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Mayor Kevin Faulconer announced the city’s plan to turn Golden Hall into a temporary homeless shelter with more than 240 beds in an effort to stop the spread of the coronavirus. / Photo by Adriana Heldiz
Mayor Kevin Faulconer announced the city’s plan to turn Golden Hall into a temporary homeless shelter with more than 240 beds in an effort to stop the spread of the coronavirus. / Photo by Adriana Heldiz

We’re in the midst of two simultaneous crises: a public health crisis, and an economic one. 

In a new analysis, VOSD’s Ashly McGlone reviewed several local governments’ and agencies’ budgets to determine which ones are better positioned to weather the financial storm ahead.

“Governments heavily reliant on tax revenues that ebb and flow with consumers are especially vulnerable this year to losses following mass shelter-at-home quarantine orders,” McGlone writes. “Stop the consumers and tourists, and you will see wild drops in cash flow.”

Some school districts, like Sweetwater Union High School District and San Diego Unified, for instance, were facing budget distress even before the pandemic hit.

Other entities, like San Diego County, are better insulated: “But in at least one way, the county’s finances are less exposed to trouble stemming from the virus shutdowns. That’s because the county’s general fund is less reliant on sales and hotel taxes, which totaled $38 million last year but made up just 1 percent of all $3.9 billion in general fund revenues reported, records show,” McGlone writes.

The airport authority, too, has a flush reserve. But others are in a more precarious spot, McGlone notes: “The city’s operating budget is more dependent on sales and hotel taxes – both are especially vulnerable to the economic tumult right now.” 

One economic impact that became clear Monday was the shuttering of San Diego Magazine. The publication laid off nearly its entire staff Monday, with the exception of two financial staffers who are helping wrap up operations. 

Jim Fitzpatrick, the magazine’s publisher, told VOSD’s Scott Lewis that he hopes to revive the magazine when the coronavirus crisis passes. (Disclosure: Erin Chambers Smith, the former chief content officer at San Diego Magazine, is a member of Voice of San Diego’s board of directors.)

Convention Center to Shelter Homeless

The city of San Diego is turning Golden Hall into a temporary homeless shelter with more than 240 beds in an effort to stop the spread of the coronavirus. / Photo by Adriana Heldiz

The city of San Diego announced Monday that one of the economic engines it’s always touted, the San Diego Convention Center, will soon open its doors to homeless residents. Golden Hall will add 240 beds or more as well as officials work to protect vulnerable San Diegans from the spread of the coronavirus. 

  • More than 60 percent of restaurants in the county have shuttered, the California Restaurant Association said Monday, as it asked for donations to a new “Restaurant Cares” fund to help local restaurant industry employees.The South County Economic Development Council, meanwhile has 50 loans of $5,000 each available for struggling restaurants there. (Union-Tribune)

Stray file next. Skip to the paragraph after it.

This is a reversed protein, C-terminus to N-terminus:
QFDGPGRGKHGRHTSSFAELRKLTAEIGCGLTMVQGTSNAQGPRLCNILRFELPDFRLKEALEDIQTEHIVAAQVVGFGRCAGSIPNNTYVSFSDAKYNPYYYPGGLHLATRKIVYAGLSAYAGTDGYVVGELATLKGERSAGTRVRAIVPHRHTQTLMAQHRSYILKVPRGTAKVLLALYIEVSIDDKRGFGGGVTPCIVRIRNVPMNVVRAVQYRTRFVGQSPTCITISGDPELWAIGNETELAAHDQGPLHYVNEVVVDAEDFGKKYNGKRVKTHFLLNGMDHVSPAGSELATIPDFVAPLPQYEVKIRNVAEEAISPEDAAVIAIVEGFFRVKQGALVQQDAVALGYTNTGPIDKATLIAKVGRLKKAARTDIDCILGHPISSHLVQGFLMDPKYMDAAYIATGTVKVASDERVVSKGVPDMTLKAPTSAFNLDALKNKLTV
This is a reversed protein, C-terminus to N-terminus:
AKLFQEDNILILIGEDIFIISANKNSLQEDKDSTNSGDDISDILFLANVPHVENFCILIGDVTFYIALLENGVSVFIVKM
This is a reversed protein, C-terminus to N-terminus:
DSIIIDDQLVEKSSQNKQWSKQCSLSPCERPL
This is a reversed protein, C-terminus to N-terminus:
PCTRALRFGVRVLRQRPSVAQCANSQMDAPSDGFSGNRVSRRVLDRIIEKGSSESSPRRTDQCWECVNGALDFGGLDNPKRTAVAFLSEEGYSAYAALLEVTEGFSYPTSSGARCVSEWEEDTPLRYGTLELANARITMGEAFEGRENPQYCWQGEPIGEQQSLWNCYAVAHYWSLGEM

• Businesses that lease space from the Port of San Diego — mostly waterfront restaurants and hotels — are asking the public agency to waive their rent for 90 days due to the economic effects of the pandemic. But the agency itself is already looking at a $30 million shortfall from its anticipated $214 million in revenue for the year even before it considers waiving any rent. (Union-Tribune)
  • Assemblyman Todd Gloria said that, normally, the state receives 2,000 unemployment claims per day. It is now getting 107,000 claims per day, he said during a conference call town hall the mayor put on with other local elected leaders.

So … What Can You Do Outdoors Now?

Mayor Kevin Faulconer also announced further measures to crack down on outdoor gatherings, including closures of public beaches and parks. A spokesman later confirmed that means no surfing. 

That’s what it’s come to: The mayor of San Diego just banned surfing.

We have yet to see how intensely this will be enforced. Police told Jesse Marx in that story they would give people some time to adjust.

Behind the New Border Restrictions

For a region that has long preached the importance of keeping the border as open and efficient as possible, the new travel restrictions put in place to stem the spread of the coronavirus are a tough pill to swallow.

“Our whole mission has been to promote cross-border activity, keep the border open at all costs because that is critical to our well-being, our lifeblood,” the Chamber of Commerce’s Paola Avila told VOSD’s Maya Srikrishnan. “This is unprecedented, the situation that we’re in — none of us could have predicted the severity of it. We’re at a point now where we have to take drastic measures, like these restrictions, for the greater good.”

The latest Border Report breaks down the details of those restrictions: “Commercial goods arriving via rail and truck are exempt, as are “essential” personnel, lawful permanent residents and those with legal work permits. Essential travel includes people in need of medical care, or who are attending school or engaged in a trade, like truck drivers, according to a regulation notice set to be published Tuesday.”

In Other News

What other news??? Not a single issue in San Diego public affairs the economy or cultural life is not inflamed and adjusted by the coronavirus.

Scott Lewis has been doing an (almost) daily Instagram live video at 1:30 p.m. You can watch Monday’s on Facebook here.

The Morning Report was written by Sara Libby and edited by Scott Lewis. (I mean, let’s be honest, Sara writes perfectly and Scott probably screwed something up adding things here and there.)

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